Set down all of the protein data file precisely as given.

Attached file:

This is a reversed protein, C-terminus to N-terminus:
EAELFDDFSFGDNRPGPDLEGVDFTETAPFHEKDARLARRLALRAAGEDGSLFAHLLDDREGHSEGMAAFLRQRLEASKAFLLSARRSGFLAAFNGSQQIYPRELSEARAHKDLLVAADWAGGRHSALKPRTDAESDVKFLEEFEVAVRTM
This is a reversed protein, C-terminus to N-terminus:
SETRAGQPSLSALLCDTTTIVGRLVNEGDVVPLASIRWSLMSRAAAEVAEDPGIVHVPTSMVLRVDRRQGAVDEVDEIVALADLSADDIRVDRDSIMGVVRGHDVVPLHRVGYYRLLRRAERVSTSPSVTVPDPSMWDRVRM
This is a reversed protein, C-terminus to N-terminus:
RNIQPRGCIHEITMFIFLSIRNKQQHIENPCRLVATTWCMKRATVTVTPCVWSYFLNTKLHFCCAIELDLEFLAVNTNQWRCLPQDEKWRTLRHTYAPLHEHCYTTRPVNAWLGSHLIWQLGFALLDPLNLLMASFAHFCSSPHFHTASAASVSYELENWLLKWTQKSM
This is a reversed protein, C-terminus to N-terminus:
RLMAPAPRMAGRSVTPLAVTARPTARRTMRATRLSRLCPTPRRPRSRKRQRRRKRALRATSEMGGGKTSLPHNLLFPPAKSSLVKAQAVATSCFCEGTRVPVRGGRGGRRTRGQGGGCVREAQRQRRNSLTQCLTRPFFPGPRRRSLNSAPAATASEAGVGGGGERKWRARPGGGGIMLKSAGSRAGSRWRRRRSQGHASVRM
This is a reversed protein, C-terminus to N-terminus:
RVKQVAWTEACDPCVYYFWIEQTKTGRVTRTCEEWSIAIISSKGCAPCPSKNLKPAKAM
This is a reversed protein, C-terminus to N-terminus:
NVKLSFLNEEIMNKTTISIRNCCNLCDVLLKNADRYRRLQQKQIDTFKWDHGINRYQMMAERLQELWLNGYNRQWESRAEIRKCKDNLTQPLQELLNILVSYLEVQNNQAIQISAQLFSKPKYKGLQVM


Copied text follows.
This is a reversed protein, C-terminus to N-terminus:
EAELFDDFSFGDNRPGPDLEGVDFTETAPFHEKDARLARRLALRAAGEDGSLFAHLLDDREGHSEGMAAFLRQRLEASKAFLLSARRSGFLAAFNGSQQIYPRELSEARAHKDLLVAADWAGGRHSALKPRTDAESDVKFLEEFEVAVRTM
This is a reversed protein, C-terminus to N-terminus:
SETRAGQPSLSALLCDTTTIVGRLVNEGDVVPLASIRWSLMSRAAAEVAEDPGIVHVPTSMVLRVDRRQGAVDEVDEIVALADLSADDIRVDRDSIMGVVRGHDVVPLHRVGYYRLLRRAERVSTSPSVTVPDPSMWDRVRM
This is a reversed protein, C-terminus to N-terminus:
RNIQPRGCIHEITMFIFLSIRNKQQHIENPCRLVATTWCMKRATVTVTPCVWSYFLNTKLHFCCAIELDLEFLAVNTNQWRCLPQDEKWRTLRHTYAPLHEHCYTTRPVNAWLGSHLIWQLGFALLDPLNLLMASFAHFCSSPHFHTASAASVSYELENWLLKWTQKSM
This is a reversed protein, C-terminus to N-terminus:
RLMAPAPRMAGRSVTPLAVTARPTARRTMRATRLSRLCPTPRRPRSRKRQRRRKRALRATSEMGGGKTSLPHNLLFPPAKSSLVKAQAVATSCFCEGTRVPVRGGRGGRRTRGQGGGCVREAQRQRRNSLTQCLTRPFFPGPRRRSLNSAPAATASEAGVGGGGERKWRARPGGGGIMLKSAGSRAGSRWRRRRSQGHASVRM
This is a reversed protein, C-terminus to N-terminus:
RVKQVAWTEACDPCVYYFWIEQTKTGRVTRTCEEWSIAIISSKGCAPCPSKNLKPAKAM
This is a reversed protein, C-terminus to N-terminus:
NVKLSFLNEEIMNKTTISIRNCCNLCDVLLKNADRYRRLQQKQIDTFKWDHGINRYQMMAERLQELWLNGYNRQWESRAEIRKCKDNLTQPLQELLNILVSYLEVQNNQAIQISAQLFSKPKYKGLQVM